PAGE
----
CREATE mydb2db ON /pool1/mydb2db, /pool2/mydb2db, /pool3/mydb2db, /pool5/mydb2db, \\
                  /pool6/mydb2db, /pool7/mydb2db, /pool4/mydb2db ;
UPDATE DB CFG FOR mydb2db USING newlogpath  /pool0/mydb2db;
CREATE USER TEMPORARY TABLESPACE tab_temp;
CREATE REGULAR TABLESPACE tab_data;
CREATE REGULAR TABLESPACE tab_index;
CREATE LONG TABLESPACE tab_lob; 

And I think my basic setup for a DB2 database will be ready for workload. I would expect that if you are using the 250GB SATA Disks (the 12TB version) then the above setup can be used for a database size of roughly 5TB very comfortably with almost equal scratch area for number crunching analysis in a 4 Rack Unit size. Thats a super WOW !!!

Guess what!! Since Sun Fire X4500 is a 2 socket dual-core AMD64 based system, it would qualify for a DB2 Workgroup Edition (16GB RAM limit). Also if you downsize the RAM via Zones and Resource Capping for DB2 to 4GB it can even potentially qualify for DB2 Express Edition with limit of 2 processors (I believe IBM considers sockets as processor units in case of x86 architecture). This can bring down the cost of the database also to a very reasonable cost..thats a second WOW!!!.

Who would have thought that an enterprise class combination of DB2 with Solaris and ZFS which can handle over 5TB (raw) database size at a commodity pricing for the database and also commodity pricing for the storage server.

Now the question is .. are 4 cores enough? For an SMB space who typically has 1-4 data cruncher analysts.. Maybe it will be enough considering the cost benefits that the system provides. Also remember anything more than 2 sockets will mean an increase in database price to Enterprise editions.. So yeah it was well designed with focus on impact of License fees impact on anything bigger than two processors.

Again it is a perfect BIDW platform for cost sensitive customers and yet have an enterprise class system.

Of course I believe you will have to turn DB2's INTRA_PARALLEL flag ON with a default degree of 4 (for the four cores) to spawn more processes to utilize the IO bandwidth it has available at its disposal for the execution of a query.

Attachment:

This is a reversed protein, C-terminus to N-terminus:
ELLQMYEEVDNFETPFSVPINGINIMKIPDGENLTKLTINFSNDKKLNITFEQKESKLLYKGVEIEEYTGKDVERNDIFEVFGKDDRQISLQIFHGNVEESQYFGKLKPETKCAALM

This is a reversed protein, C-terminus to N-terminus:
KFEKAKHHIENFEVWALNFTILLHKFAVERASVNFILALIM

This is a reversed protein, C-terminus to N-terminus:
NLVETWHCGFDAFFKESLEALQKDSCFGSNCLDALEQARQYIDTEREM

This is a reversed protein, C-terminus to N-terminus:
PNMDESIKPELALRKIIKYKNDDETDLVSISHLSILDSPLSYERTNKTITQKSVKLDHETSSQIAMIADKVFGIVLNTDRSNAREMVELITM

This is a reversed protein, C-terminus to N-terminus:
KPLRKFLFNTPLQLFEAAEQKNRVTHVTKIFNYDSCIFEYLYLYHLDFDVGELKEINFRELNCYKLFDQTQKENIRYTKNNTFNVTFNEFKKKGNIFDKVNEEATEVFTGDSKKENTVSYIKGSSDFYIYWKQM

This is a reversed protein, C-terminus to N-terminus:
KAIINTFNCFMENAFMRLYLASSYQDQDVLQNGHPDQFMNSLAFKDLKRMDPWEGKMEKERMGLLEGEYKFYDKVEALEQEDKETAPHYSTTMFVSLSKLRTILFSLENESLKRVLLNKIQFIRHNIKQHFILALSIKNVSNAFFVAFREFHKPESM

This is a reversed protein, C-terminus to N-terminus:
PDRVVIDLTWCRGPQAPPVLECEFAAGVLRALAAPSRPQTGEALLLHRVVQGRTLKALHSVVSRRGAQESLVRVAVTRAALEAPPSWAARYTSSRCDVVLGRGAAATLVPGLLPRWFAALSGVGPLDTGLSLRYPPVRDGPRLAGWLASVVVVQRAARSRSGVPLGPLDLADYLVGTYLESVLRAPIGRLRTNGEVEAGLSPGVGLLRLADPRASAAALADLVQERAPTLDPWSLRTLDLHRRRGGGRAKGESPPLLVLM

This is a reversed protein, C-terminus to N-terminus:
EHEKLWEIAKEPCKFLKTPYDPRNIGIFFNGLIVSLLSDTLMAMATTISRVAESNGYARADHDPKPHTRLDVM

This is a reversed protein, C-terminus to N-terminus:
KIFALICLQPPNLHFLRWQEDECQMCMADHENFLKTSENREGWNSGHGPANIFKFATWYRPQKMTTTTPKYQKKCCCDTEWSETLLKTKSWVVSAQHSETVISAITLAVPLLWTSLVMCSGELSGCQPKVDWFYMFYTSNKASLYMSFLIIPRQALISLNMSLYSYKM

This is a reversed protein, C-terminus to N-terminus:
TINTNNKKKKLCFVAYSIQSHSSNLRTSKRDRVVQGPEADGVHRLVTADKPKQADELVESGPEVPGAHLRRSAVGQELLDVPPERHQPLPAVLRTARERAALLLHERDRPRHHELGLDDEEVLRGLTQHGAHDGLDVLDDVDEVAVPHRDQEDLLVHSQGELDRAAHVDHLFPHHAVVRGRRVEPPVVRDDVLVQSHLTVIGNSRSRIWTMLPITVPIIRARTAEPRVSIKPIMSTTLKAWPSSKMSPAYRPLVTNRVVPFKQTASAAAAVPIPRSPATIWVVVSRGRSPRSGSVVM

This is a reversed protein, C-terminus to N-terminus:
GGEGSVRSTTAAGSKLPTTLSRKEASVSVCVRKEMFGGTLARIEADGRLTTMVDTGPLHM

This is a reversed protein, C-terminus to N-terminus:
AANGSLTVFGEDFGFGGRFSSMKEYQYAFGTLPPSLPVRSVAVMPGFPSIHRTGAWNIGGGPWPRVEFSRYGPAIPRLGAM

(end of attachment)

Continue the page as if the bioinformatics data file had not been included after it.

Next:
db2 update dbm cfg using INTRA_PARALLEL YES
db2 update db cfg for mydb2db using DFT_DEGREE 4

I can't wait to try it out. If somebody else is trying this combination out please send me your feedback too.

 

Comments:

What about Sun's Postgres initiative? I would be more interested if Sun could do something creative there to make warehousing easier.

Posted by Idaho on July 17, 2006 at 07:18 AM EDT #

The savings mentioned by using DB2 Workgroup Edition and/or DB2 Express Edition are not possible. Currently, IBM only offers DB2 Enterprise Server Edition for Solaris x86-64 and that's if you can get them to admit it's available! While DB2 V9.1 supposedly will include Solaris x86-64 versions of Workgroup and Express Edition, I seriously doubt IBM's commitment to the Solaris platform - especially x86-64. I haven't been able to get an IBM rep to return an email acknowledging the existence of Solaris x86-64 DB2! The only mention on their website about DB2 for Solaris x86-64 is as an option for other products (e.g. Web Broker) and a couple of lines in the DB2 Solaris requirements doc. Not very encouraging!

Posted by Paul Smith on July 19, 2006 at 11:38 AM EDT #

Let me see if I can resolve that problem for you. Can you contact me offline via an email?

Posted by Jignesh Shah on July 19, 2006 at 10:33 PM EDT #

Update:

Check out DB2 V8 requirements which now says Solaris UltraSPARC or x86-64 CPU

http://www-306.ibm.com/software/data/db2/udb/sysreqs_v8.html

Also check out the updated Solaris Prerequisite for DB2 at http://www-1.ibm.com/support/docview.wss?rs=71&uid=swg21176756

Another update regarding Workgroup Edition and Express Edition coming soon.

Posted by Jignesh Shah on July 24, 2006 at 12:54 AM EDT #

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About

Jignesh Shah is Principal Software Engineer in Application Integration Engineering, Oracle Corporation. AIE enables integration of ISV products including Oracle with Unified Storage Systems. You can also follow me on my blog http://jkshah.blogspot.com